DEAR ABBY: I am 21 and have been with a great guy, “Albert,” who’s 20, for more than a year. We’re engaged to be married and live together in a condo we recently bought. We both work full time and support ourselves comfortably.

While I would love to marry Albert, I feel we are young and I see no need to rush into it. Things are wonderful between us, but I’m not really looking forward to a wedding.

Albert wants a formal wedding with family in attendance. He says his parents and other family members would be upset if we eloped and would have trouble forgiving him. I’m a rather reserved person, and the idea of being put in the spotlight, with all the hoopla and expense, is overwhelming. In fact, to elope would be perfect for me.

When I share my feelings with Albert, he becomes offended and accuses me of not being as “in love” with him as he is with me. I do love him, and I would be happy to be his wife. I’m just not interested in a ceremony and everything that goes with it. We need advice. – RELUCTANT BRIDE IN NORTH CAROLINA

The fact that you “see no need to rush” and say you’re “not really looking forward to a wedding” indicates to me that while you love your fiancé and theoretically would like to marry him someday, you are not yet ready to make that final commitment. Albert may be picking up on your ambivalence, which is why he says you don’t love him as much as he loves you and becomes “offended” when you try to discuss your feelings.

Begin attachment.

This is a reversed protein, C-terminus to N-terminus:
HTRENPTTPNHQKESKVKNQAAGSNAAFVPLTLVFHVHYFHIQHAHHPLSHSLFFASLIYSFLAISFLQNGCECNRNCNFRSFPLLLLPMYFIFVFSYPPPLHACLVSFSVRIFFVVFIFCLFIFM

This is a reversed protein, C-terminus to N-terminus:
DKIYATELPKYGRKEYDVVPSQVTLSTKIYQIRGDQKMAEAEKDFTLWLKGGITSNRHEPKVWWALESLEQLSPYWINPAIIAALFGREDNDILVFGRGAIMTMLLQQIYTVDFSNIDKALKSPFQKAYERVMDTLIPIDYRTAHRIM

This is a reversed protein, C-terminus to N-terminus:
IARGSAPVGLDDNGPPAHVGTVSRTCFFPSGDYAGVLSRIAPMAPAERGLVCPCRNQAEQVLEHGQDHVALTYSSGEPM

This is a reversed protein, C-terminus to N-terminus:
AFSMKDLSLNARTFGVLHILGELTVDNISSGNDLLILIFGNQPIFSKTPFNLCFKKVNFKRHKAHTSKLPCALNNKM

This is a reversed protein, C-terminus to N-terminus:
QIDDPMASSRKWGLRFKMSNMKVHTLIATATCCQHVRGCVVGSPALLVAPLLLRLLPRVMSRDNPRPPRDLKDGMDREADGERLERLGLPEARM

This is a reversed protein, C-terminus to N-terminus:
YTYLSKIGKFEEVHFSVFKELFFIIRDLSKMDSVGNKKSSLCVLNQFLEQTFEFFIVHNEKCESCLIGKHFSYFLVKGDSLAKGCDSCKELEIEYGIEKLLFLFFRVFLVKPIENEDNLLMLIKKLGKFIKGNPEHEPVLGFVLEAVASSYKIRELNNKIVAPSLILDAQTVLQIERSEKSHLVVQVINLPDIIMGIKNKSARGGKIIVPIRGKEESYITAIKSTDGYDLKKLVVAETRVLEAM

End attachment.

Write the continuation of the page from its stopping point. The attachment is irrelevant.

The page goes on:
Of one thing I am certain: You should not elope or have any other kind of wedding right now. What you should do is talk with your clergyperson. Premarital counseling, which is offered by most denominations, will help to ensure that you and Albert are in agreement about other important topics, including (but not limited to) how you plan to handle finances, how many children you want, how they should be raised, etc. These are issues that can make or break a marriage.

DEAR ABBY: Not long ago, I returned to my hometown for a funeral and reconnected with a distant cousin I hadn’t seen since high school. “Jake” and I were close growing up, but had lost touch after I moved away at 17.

Since my trip home we have been in constant contact. Over Thanksgiving, Jake joined me for a long weekend getaway. He also made plans for us to be together on New Year’s Eve and to take some other fun trips. We both feel we could have a future together, but we’re worried about what people back home will say. (It’s a small town where everyone knows everything.)

Jake remains very close to some of my other family, so it would be hard to drop the “cousin” role. I spoke with my doctor before getting involved; he confirmed there are no medical reasons why we shouldn’t. We’re sixth cousins, but were raised as if we were closer than that.

Have you any advice on how to make the transition from cousins to a couple? – RELATED IN OREGON

Sixth cousins are so distantly related that there is no reason why you shouldn’t be a couple if you wish to be. Becoming a couple is an evolution. Let the relationship evolve – and don’t be secretive. People who love you should be happy for both of you.

Dear Abby is written by Abigail Van Buren, also known as Jeanne Phillips, and was founded by her mother, Pauline Phillips. Write Dear Abby at or P.O. Box 69440, Los Angeles, CA 90069.

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